Apr 20, 11:20 AM EDT

Morgan Stanley's first-quarter earnings climb 60 percent as trading revenue rises

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NEW YORK (AP) -- Morgan Stanley reported a 60 percent jump in quarterly profit Monday, as revenue from trading stocks and bonds lifted the investment bank's results.

BOTTOM LINE: First-quarter net income rose to $2.31 billion from $1.45 billion a year earlier, the New York bank said. On a per-share basis, Morgan Stanley's earnings worked out to $1.18. Excluding a one-time tax benefit, the bank earned 89 cents per share, easily beating analysts' average forecast of 78 cents, according to the data provider FactSet.

TOP LINE: Revenue for the quarter rose to $9.91 billion from $9 billion the year before. That's much better than the $9.19 billion analysts had expected, according to the data provider FactSet.

REACTION: The news sent Morgan Stanley's stock up 45 cents, or 1.2 percent, to $37.23. The bank's shares have surged 19 percent over the past year, outperforming the broader market. The Standard & Poor's 500 index gained 12 percent over the same stretch.

TRADING UP: The biggest boost to the bank's revenues came from trading. Morgan Stanley said sales and trading of stocks brought in $2.29 billion, up 31 percent over the same quarter of last year. Trading of bonds, currencies and commodities rose 16 percent to $2 billion. It was a similar story for other banks in the first quarter, which often benefit from swings in financial markets.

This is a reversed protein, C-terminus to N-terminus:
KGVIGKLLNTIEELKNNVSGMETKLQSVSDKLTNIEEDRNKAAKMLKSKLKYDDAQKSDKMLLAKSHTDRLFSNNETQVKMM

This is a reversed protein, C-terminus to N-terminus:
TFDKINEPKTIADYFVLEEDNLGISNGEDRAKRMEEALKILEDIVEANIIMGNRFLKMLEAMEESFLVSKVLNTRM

MAKEOVER: In the years after the financial crisis, Morgan Stanley has shifted from relying on trading bonds and currencies toward more stable businesses, such as managing money for wealthy clients. As a result, the bank doesn't need to risk as much of its own capital to drive profits. In the first quarter, revenue from wealth management totaled $3.83 billion, up 6 percent, with more assets from clients, $2 trillion, than ever before. "We did not dial up risk to generate these earnings," Gorman said, in a conference call with analysts.

HANGOVER: Like many banks, Morgan Stanley is still wrestling with the legacy of the financial crisis. In February, it agreed to pay $2.6 billion to the federal government to settle allegations over its role in the housing bubble. Last month, Morgan Stanley disclosed in a regulatory filing that it expects to be sued by New York Attorney General Eric Schneiderman over bonds backed by subprime mortgages. Ruth Porat, the bank's chief financial officer, said legal expenses added to the bank's costs in the quarter.

NEW MOUNTAIN VIEW: On the conference call to discuss the results, financial analysts wished Porat well in her new job. Google hired Porat, one of the most high-profile women on Wall Street, to be its chief financial officer starting in May. Her pay package at Google could top $70 million.

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